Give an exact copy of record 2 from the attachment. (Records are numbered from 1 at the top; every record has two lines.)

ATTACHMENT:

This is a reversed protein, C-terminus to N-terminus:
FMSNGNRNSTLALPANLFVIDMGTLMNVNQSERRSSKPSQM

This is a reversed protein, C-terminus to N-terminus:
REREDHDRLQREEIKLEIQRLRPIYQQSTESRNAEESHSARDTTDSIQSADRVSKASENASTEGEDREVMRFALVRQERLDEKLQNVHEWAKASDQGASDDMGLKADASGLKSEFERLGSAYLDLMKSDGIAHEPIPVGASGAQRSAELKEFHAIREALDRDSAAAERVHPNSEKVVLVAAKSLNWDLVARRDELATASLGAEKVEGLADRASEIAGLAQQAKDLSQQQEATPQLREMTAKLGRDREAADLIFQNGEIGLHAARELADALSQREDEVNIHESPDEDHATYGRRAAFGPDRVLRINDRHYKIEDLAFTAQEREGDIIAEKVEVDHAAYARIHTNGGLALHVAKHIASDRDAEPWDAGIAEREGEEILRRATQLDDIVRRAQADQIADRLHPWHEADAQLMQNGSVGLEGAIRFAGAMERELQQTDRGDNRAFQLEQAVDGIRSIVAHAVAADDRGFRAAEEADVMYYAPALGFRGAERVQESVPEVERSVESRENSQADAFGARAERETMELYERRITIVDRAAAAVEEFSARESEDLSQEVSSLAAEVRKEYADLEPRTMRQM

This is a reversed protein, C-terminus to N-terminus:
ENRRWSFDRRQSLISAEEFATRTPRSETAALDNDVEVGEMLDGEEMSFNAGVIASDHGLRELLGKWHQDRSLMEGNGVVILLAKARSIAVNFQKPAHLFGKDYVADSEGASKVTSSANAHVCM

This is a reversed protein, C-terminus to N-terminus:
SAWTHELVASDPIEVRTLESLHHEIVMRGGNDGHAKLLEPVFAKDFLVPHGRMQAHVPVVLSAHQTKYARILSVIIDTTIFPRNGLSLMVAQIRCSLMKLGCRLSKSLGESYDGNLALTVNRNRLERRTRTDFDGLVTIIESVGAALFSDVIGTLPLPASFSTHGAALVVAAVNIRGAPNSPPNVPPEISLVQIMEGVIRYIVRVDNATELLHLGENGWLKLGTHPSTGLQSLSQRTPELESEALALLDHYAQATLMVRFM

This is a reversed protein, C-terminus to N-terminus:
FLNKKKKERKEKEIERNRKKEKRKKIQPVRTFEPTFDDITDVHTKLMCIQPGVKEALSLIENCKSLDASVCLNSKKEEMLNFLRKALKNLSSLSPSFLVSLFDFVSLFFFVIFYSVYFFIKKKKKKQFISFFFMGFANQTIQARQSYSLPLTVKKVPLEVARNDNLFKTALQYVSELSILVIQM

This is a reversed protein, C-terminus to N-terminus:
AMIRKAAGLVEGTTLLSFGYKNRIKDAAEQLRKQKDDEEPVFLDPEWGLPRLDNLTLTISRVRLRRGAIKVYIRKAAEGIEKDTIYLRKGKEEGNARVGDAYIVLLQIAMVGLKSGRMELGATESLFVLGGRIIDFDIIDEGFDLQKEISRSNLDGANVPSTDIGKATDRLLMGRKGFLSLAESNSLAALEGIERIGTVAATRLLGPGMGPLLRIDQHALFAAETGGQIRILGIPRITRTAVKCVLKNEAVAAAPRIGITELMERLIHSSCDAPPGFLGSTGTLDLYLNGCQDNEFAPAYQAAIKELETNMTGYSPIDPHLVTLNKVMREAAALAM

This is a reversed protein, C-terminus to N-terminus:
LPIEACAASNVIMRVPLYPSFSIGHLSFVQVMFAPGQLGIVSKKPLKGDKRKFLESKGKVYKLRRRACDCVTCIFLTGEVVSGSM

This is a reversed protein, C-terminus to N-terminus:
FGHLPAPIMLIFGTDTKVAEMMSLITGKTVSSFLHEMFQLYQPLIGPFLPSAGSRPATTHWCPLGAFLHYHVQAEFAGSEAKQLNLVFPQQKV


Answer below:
This is a reversed protein, C-terminus to N-terminus:
REREDHDRLQREEIKLEIQRLRPIYQQSTESRNAEESHSARDTTDSIQSADRVSKASENASTEGEDREVMRFALVRQERLDEKLQNVHEWAKASDQGASDDMGLKADASGLKSEFERLGSAYLDLMKSDGIAHEPIPVGASGAQRSAELKEFHAIREALDRDSAAAERVHPNSEKVVLVAAKSLNWDLVARRDELATASLGAEKVEGLADRASEIAGLAQQAKDLSQQQEATPQLREMTAKLGRDREAADLIFQNGEIGLHAARELADALSQREDEVNIHESPDEDHATYGRRAAFGPDRVLRINDRHYKIEDLAFTAQEREGDIIAEKVEVDHAAYARIHTNGGLALHVAKHIASDRDAEPWDAGIAEREGEEILRRATQLDDIVRRAQADQIADRLHPWHEADAQLMQNGSVGLEGAIRFAGAMERELQQTDRGDNRAFQLEQAVDGIRSIVAHAVAADDRGFRAAEEADVMYYAPALGFRGAERVQESVPEVERSVESRENSQADAFGARAERETMELYERRITIVDRAAAAVEEFSARESEDLSQEVSSLAAEVRKEYADLEPRTMRQM